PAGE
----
Many young readers will have stories to tell that are similar to Emma’s and this offers them the opportunity to open up about their experiences and emotions, particularly those around starting a new school as Emma will have to do. It may offer some insight into how scary things can be for those who have not had the experience.  

Rabbit’s Hop: A Tiger & Friends book

Rabbit's Hop

Rabbit’s Hop

 

 

 

 

 

 

 

 

Rabbit’s Hop

Alex Rance

Shane  McG

Allen & Unwin, 2019 

32pp., hbk., RRP $A19.99

9781760524449

Jack Rabbit loved Rabbit Island. He loved his friends and family and all the little rabbits. He loved being the best at hopping and chomping and (nearly the best) at zigzagging. As he taught the little rabbits to hop and chomp and zigzag, he encouraged them to be kind, work hard and enjoy themselves, a mantra that he finds himself putting into practice as he makes his way from his comfort zone of Rabbit Island to the unknown of Big Island at the invitation of his cousin Roo.

This is an entertaining tale that encourages young readers to have the confidence to take risks and explore a world wider than the one they know. A sequel to Tiger’s Roar it continues the positive message of self-belief, unselfishness and perseverance that young readers need to hear and see in practice.  And to add a twist, a series of letters from the key characters on the final page sets up the series for its next episode.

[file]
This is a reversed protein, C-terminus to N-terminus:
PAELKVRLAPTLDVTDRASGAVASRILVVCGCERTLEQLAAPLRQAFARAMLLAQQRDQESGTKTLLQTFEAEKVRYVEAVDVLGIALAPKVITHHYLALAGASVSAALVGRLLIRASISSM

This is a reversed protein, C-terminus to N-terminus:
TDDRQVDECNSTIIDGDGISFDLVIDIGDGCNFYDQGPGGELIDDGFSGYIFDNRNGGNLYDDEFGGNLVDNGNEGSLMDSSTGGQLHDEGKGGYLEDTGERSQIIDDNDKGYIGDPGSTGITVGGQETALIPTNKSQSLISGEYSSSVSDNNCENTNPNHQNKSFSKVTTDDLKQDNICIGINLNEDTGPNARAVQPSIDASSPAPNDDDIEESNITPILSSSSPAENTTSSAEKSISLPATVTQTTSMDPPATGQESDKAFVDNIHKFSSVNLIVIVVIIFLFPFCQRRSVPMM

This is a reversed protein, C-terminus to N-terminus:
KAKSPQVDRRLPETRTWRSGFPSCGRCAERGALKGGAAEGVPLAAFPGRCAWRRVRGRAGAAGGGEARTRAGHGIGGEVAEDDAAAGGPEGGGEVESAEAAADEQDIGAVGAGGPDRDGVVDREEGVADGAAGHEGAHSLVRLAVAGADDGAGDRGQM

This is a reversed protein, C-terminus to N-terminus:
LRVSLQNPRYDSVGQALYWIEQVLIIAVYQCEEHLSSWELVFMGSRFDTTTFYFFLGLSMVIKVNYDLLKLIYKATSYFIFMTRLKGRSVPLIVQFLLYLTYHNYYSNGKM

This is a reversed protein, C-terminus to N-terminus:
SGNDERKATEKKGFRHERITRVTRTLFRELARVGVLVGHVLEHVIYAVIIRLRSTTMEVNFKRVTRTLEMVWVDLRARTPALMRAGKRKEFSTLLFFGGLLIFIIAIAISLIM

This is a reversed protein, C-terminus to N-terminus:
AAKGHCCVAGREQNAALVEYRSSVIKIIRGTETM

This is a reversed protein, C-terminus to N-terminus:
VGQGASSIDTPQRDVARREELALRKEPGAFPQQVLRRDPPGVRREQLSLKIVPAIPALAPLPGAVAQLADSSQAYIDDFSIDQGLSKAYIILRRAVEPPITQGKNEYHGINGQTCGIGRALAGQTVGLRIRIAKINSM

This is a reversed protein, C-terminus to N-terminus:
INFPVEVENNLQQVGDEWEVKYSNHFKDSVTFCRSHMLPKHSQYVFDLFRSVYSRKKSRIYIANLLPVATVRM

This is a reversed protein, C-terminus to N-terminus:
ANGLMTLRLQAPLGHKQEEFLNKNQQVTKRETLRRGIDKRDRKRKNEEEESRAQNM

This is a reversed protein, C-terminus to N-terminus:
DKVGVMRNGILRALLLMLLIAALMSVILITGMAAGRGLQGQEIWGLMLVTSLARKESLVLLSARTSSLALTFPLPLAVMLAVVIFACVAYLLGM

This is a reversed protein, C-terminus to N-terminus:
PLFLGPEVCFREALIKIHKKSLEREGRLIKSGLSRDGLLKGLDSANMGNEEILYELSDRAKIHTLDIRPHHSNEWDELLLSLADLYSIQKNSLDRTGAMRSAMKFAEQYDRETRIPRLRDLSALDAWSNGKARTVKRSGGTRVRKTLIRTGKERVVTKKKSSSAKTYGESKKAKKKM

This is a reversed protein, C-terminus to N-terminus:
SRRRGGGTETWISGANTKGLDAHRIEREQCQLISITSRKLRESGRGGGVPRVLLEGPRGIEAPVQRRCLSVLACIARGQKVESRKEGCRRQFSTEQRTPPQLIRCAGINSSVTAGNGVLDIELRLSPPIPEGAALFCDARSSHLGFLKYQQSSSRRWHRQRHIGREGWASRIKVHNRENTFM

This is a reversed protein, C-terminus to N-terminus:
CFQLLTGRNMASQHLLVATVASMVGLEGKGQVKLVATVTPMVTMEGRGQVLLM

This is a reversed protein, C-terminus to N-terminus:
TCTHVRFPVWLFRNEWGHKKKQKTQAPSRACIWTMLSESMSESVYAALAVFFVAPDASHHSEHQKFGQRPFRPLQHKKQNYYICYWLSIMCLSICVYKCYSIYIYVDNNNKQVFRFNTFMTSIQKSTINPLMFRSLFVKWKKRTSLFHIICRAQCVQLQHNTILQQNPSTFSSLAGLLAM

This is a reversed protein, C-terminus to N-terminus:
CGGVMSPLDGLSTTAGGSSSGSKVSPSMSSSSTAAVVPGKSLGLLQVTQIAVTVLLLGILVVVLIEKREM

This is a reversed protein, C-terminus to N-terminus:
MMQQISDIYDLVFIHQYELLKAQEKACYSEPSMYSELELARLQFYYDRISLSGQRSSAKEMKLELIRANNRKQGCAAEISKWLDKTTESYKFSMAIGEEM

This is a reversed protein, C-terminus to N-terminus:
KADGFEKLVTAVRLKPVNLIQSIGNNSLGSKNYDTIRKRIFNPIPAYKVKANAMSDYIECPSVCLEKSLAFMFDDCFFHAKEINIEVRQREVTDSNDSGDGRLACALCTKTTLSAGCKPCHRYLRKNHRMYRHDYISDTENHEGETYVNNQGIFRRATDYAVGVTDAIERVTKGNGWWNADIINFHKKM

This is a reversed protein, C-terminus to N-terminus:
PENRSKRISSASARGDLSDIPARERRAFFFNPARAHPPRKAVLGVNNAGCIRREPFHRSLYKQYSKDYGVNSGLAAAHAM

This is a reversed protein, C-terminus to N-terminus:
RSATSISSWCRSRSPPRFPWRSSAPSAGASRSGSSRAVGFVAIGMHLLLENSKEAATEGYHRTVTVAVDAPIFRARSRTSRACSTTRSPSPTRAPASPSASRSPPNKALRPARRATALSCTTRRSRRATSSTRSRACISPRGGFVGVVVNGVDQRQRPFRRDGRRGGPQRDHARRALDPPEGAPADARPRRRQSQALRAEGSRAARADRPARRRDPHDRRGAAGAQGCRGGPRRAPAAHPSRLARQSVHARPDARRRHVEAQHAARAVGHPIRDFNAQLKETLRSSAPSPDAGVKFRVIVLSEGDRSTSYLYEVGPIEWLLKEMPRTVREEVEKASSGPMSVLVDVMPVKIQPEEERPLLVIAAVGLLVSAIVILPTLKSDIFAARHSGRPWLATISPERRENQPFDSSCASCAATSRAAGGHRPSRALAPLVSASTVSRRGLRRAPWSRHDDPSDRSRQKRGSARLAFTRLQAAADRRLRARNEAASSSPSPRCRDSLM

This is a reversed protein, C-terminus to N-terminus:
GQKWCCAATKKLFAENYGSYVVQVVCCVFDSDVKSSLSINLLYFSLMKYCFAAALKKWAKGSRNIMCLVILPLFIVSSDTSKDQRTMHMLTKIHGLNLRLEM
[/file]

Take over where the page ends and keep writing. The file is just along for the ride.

Just a happy, charming series about friendships and our dependence on one another to be our best selves.

 

Duck Duck Moose

Duck Duck Moose

Duck Duck Moose

 

 

 

 

 

 

 

Duck Duck Moose

Lucinda Gifford

Allen & Unwin, 2019 

32pp., hbk., RRP $A19.99

9781760634704

Two ducks with attitude are making their way through the forest when suddenly they encounter Moose…

To tell the rest of the story would not only spoil it but would also just be my interpretation of the sparse text juxtaposed against the fabulous illustrations which contain all the action and expressions, the problem and its solution.

This is one of those books that is perfect for encouraging littlies to read both the words and the pictures and tell their own story, and even though Australian children might not be familiar with a moose there is no mistaking what it is and its impact on the ducks.  With the endpapers being an integral part of the story, it really does encourage interaction with the whole book and provides so much scope for language development, not just reading.

So, as well as being perfect for littlies, it is also rich enough in its story for being one for those who are learning English as a new language to also engage with.  Apart from interpreting the story itself, there is scope to talk about the expressions and emotions, so perfectly portrayed in the illustrations and which are universal.  

A true picture book where every element is interdependent and the key link between them is the reader and their imagination. 

When Billy Was a Dog